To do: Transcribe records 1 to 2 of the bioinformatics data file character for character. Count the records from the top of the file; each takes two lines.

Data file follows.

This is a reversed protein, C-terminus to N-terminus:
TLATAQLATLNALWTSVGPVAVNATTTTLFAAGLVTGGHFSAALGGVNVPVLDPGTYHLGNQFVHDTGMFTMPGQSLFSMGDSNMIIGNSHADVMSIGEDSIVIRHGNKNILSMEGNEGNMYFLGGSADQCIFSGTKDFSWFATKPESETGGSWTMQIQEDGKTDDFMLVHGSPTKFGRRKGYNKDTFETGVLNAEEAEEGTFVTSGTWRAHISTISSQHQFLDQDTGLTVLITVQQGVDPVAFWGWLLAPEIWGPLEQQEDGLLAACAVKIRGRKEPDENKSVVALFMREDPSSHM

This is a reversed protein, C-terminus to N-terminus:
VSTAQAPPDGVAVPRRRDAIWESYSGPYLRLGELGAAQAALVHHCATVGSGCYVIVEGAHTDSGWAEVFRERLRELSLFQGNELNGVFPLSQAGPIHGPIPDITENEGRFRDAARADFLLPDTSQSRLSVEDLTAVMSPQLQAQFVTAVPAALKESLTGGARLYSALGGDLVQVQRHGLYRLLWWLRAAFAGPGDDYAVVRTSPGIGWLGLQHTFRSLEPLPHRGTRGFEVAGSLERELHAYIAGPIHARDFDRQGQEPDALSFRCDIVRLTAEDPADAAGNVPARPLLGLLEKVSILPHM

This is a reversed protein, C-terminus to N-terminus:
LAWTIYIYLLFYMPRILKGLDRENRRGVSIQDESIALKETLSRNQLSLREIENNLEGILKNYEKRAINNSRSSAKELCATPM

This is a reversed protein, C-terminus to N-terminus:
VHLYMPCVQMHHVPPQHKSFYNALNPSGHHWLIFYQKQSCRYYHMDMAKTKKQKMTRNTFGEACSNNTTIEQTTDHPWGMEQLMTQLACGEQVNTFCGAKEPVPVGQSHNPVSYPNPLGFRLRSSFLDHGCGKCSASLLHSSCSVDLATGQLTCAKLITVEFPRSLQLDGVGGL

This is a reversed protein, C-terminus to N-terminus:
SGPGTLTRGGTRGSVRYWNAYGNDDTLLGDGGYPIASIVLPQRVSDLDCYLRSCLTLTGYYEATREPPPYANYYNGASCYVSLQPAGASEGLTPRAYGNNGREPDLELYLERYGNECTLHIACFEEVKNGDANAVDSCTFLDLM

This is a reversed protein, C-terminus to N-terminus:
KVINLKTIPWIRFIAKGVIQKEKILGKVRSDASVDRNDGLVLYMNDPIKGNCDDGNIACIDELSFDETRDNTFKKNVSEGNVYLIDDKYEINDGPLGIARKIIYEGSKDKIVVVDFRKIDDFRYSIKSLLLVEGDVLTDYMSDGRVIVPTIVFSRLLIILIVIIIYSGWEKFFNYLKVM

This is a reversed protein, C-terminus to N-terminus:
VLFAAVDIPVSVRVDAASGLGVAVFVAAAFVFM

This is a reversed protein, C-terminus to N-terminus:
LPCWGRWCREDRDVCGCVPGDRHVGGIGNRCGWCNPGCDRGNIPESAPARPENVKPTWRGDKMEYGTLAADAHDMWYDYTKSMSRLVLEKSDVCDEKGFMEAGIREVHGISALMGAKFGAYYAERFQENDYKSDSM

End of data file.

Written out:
This is a reversed protein, C-terminus to N-terminus:
TLATAQLATLNALWTSVGPVAVNATTTTLFAAGLVTGGHFSAALGGVNVPVLDPGTYHLGNQFVHDTGMFTMPGQSLFSMGDSNMIIGNSHADVMSIGEDSIVIRHGNKNILSMEGNEGNMYFLGGSADQCIFSGTKDFSWFATKPESETGGSWTMQIQEDGKTDDFMLVHGSPTKFGRRKGYNKDTFETGVLNAEEAEEGTFVTSGTWRAHISTISSQHQFLDQDTGLTVLITVQQGVDPVAFWGWLLAPEIWGPLEQQEDGLLAACAVKIRGRKEPDENKSVVALFMREDPSSHM

This is a reversed protein, C-terminus to N-terminus:
VSTAQAPPDGVAVPRRRDAIWESYSGPYLRLGELGAAQAALVHHCATVGSGCYVIVEGAHTDSGWAEVFRERLRELSLFQGNELNGVFPLSQAGPIHGPIPDITENEGRFRDAARADFLLPDTSQSRLSVEDLTAVMSPQLQAQFVTAVPAALKESLTGGARLYSALGGDLVQVQRHGLYRLLWWLRAAFAGPGDDYAVVRTSPGIGWLGLQHTFRSLEPLPHRGTRGFEVAGSLERELHAYIAGPIHARDFDRQGQEPDALSFRCDIVRLTAEDPADAAGNVPARPLLGLLEKVSILPHM